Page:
Table of Contents
- 1942 silver dime value Chart
- History of the 1942 Silver Dime
- 1942 silver dime Types
- Features of the 1942 Silver Dime
- 1942 Silver Dime Value Guides
- 1942 No Mint mark silver dime Value
- 1942 proof silver dime Value
- 1942 D silver dime Value
- 1942 S silver dime Value
- 1942 Winged Liberty Head Silver Dime Grading
- Rare 1942 Silver Dime Error List
- FAQ about the 1942 Winged Liberty Head Silver Dime
In most cases, the 1942 dime value is more than these coins’ face value, but it always depends on their appearance and absence of damage. They were minted during WWII and had a unique composition adapted to the then-wartime conditions.
These pieces are part of a series that production started in 1916 after Adolph A. Weinman created one of the most beautiful small American coins. However, specimens from the 1942 set are complex, with a few specific errors worth collecting. Let’s see.
1942 silver dime value Chart
|Condition||1942 No mint mark dime||1942 No mint mark 42 over 41 dime||1942 D dime||1942 D 42 over 41 dime||1942 S dime|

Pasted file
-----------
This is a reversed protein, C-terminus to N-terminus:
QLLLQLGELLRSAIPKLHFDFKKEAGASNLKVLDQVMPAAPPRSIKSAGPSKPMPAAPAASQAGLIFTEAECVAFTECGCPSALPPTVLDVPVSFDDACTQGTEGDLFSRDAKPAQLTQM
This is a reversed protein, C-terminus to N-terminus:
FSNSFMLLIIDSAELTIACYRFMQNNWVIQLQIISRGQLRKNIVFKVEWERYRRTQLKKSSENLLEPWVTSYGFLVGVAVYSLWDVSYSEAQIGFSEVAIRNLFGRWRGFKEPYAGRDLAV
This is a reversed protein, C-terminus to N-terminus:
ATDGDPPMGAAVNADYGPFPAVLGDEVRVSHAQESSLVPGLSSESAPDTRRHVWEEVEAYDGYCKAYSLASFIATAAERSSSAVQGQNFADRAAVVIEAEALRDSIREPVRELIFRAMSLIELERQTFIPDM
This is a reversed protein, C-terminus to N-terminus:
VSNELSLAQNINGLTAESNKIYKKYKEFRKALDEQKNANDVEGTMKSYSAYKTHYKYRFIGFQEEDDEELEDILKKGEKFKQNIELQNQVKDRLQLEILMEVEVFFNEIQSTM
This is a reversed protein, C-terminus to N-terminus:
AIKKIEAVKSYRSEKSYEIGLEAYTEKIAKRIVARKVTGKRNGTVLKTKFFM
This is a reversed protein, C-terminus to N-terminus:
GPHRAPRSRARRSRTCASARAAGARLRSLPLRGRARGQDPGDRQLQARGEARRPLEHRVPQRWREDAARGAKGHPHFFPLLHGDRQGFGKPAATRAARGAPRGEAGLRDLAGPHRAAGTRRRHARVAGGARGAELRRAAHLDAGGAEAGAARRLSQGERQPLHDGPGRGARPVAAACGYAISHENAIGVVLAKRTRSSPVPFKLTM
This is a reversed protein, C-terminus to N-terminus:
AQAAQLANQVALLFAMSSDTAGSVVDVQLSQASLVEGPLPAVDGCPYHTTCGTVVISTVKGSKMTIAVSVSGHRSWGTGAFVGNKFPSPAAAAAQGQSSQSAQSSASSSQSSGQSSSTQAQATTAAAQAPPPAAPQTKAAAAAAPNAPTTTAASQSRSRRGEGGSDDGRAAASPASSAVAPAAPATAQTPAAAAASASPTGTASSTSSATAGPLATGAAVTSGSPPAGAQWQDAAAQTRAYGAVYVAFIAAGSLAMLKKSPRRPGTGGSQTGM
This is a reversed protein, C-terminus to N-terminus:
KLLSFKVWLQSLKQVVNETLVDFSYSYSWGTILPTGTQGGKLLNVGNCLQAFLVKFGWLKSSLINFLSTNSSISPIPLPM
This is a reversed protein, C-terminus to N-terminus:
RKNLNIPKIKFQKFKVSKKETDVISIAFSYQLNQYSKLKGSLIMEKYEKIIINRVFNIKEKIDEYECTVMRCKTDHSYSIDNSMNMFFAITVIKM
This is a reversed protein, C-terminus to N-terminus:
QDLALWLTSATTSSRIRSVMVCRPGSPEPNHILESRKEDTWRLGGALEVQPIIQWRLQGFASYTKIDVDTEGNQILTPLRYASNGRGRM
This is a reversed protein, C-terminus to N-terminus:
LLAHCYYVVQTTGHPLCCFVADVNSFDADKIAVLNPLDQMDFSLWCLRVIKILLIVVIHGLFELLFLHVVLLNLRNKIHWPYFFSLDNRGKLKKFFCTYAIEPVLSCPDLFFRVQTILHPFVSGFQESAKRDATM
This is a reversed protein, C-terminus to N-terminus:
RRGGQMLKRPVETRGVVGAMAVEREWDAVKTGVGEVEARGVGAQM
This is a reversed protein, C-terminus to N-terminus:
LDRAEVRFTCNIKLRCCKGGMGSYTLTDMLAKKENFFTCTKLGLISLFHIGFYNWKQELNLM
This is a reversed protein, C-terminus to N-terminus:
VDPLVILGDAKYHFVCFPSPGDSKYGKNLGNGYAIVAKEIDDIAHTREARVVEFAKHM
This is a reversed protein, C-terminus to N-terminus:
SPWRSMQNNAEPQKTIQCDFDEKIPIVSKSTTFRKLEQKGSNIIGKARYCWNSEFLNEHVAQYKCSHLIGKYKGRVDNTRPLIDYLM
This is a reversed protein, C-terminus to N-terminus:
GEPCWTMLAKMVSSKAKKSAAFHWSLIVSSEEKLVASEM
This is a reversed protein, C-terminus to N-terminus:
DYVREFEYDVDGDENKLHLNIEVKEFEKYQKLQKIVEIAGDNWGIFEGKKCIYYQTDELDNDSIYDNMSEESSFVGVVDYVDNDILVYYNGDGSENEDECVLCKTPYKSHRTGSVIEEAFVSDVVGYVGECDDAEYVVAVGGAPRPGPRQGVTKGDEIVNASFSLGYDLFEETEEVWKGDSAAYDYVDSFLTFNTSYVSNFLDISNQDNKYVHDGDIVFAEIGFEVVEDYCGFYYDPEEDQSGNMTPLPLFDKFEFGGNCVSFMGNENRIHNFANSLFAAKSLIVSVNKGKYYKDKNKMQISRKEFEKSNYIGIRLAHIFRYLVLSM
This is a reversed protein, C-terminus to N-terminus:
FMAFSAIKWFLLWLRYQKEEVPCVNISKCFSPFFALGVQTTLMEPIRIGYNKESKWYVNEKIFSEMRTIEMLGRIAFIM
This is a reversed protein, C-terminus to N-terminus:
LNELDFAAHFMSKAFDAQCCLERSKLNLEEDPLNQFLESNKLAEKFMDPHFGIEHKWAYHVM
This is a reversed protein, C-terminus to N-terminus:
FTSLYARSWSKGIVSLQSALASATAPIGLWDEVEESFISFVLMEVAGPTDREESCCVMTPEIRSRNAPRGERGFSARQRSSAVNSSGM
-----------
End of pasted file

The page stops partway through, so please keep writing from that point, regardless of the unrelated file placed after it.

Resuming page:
History of the 1942 Silver Dime
Mercury dimes are unique American coinage minted from 1916 to 1945. They were the fifth dime design that appeared after the US Mint started Draped Bust dime production in 1796, only four years after its establishment.
After 25 years of Barber dimes minted from 1892 to 1916, the Winged Liberty Head dimes came on the scene in all glory. Interestingly, the designer of previous dimes, Charles E. Barber, submitted an entry for creating the new coin, but Weinman’s idea was too beautiful to be ignored.
As the most successful designer attending the competition, he got the opportunity to create both coin sides. These beautiful pieces produced from 1916 to 1945 are still highly sought-after among collectors.
1942 silver dime Types
|Philadelphia||1942 No Mint mark dime||205,410,000|
|Philadelphia||1942 proof dime||22,329|
|San Francisco||1942 S dime||49,300,000|
|Denver||1942 D dime||60,740,000|
The 1942 Mercury dimes had a high mintage, and most were released into circulation. Over 200 million pieces represented the second-highest number of produced coins in the entire series.
Even though most 1942 dimes had an issue with a weak strike, those with Full Bands have vibrant details. Besides, their connection with horrible war times makes them particularly desirable among collectors.